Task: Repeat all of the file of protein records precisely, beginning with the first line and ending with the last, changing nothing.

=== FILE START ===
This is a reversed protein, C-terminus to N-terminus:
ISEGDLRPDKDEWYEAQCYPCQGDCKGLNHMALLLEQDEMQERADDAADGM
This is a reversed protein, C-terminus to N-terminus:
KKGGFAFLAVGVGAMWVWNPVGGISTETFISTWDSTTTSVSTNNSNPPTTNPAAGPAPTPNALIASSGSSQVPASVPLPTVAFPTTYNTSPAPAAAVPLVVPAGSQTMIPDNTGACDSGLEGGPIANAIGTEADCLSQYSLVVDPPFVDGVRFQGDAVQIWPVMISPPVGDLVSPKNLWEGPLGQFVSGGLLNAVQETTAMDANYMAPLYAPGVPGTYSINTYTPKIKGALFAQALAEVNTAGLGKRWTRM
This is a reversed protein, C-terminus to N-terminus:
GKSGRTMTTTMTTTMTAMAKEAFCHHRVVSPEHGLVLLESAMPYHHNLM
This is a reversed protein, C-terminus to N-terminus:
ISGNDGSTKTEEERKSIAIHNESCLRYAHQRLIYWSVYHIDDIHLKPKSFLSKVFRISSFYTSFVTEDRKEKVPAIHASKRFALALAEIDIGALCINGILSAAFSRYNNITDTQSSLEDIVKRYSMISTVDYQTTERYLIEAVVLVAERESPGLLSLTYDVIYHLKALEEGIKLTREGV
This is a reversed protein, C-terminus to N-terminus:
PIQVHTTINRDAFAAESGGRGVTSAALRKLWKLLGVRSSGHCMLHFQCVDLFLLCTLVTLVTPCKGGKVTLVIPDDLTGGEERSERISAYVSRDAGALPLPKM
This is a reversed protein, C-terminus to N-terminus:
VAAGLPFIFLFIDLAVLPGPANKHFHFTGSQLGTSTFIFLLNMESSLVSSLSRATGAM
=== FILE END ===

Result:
This is a reversed protein, C-terminus to N-terminus:
ISEGDLRPDKDEWYEAQCYPCQGDCKGLNHMALLLEQDEMQERADDAADGM
This is a reversed protein, C-terminus to N-terminus:
KKGGFAFLAVGVGAMWVWNPVGGISTETFISTWDSTTTSVSTNNSNPPTTNPAAGPAPTPNALIASSGSSQVPASVPLPTVAFPTTYNTSPAPAAAVPLVVPAGSQTMIPDNTGACDSGLEGGPIANAIGTEADCLSQYSLVVDPPFVDGVRFQGDAVQIWPVMISPPVGDLVSPKNLWEGPLGQFVSGGLLNAVQETTAMDANYMAPLYAPGVPGTYSINTYTPKIKGALFAQALAEVNTAGLGKRWTRM
This is a reversed protein, C-terminus to N-terminus:
GKSGRTMTTTMTTTMTAMAKEAFCHHRVVSPEHGLVLLESAMPYHHNLM
This is a reversed protein, C-terminus to N-terminus:
ISGNDGSTKTEEERKSIAIHNESCLRYAHQRLIYWSVYHIDDIHLKPKSFLSKVFRISSFYTSFVTEDRKEKVPAIHASKRFALALAEIDIGALCINGILSAAFSRYNNITDTQSSLEDIVKRYSMISTVDYQTTERYLIEAVVLVAERESPGLLSLTYDVIYHLKALEEGIKLTREGV
This is a reversed protein, C-terminus to N-terminus:
PIQVHTTINRDAFAAESGGRGVTSAALRKLWKLLGVRSSGHCMLHFQCVDLFLLCTLVTLVTPCKGGKVTLVIPDDLTGGEERSERISAYVSRDAGALPLPKM
This is a reversed protein, C-terminus to N-terminus:
VAAGLPFIFLFIDLAVLPGPANKHFHFTGSQLGTSTFIFLLNMESSLVSSLSRATGAM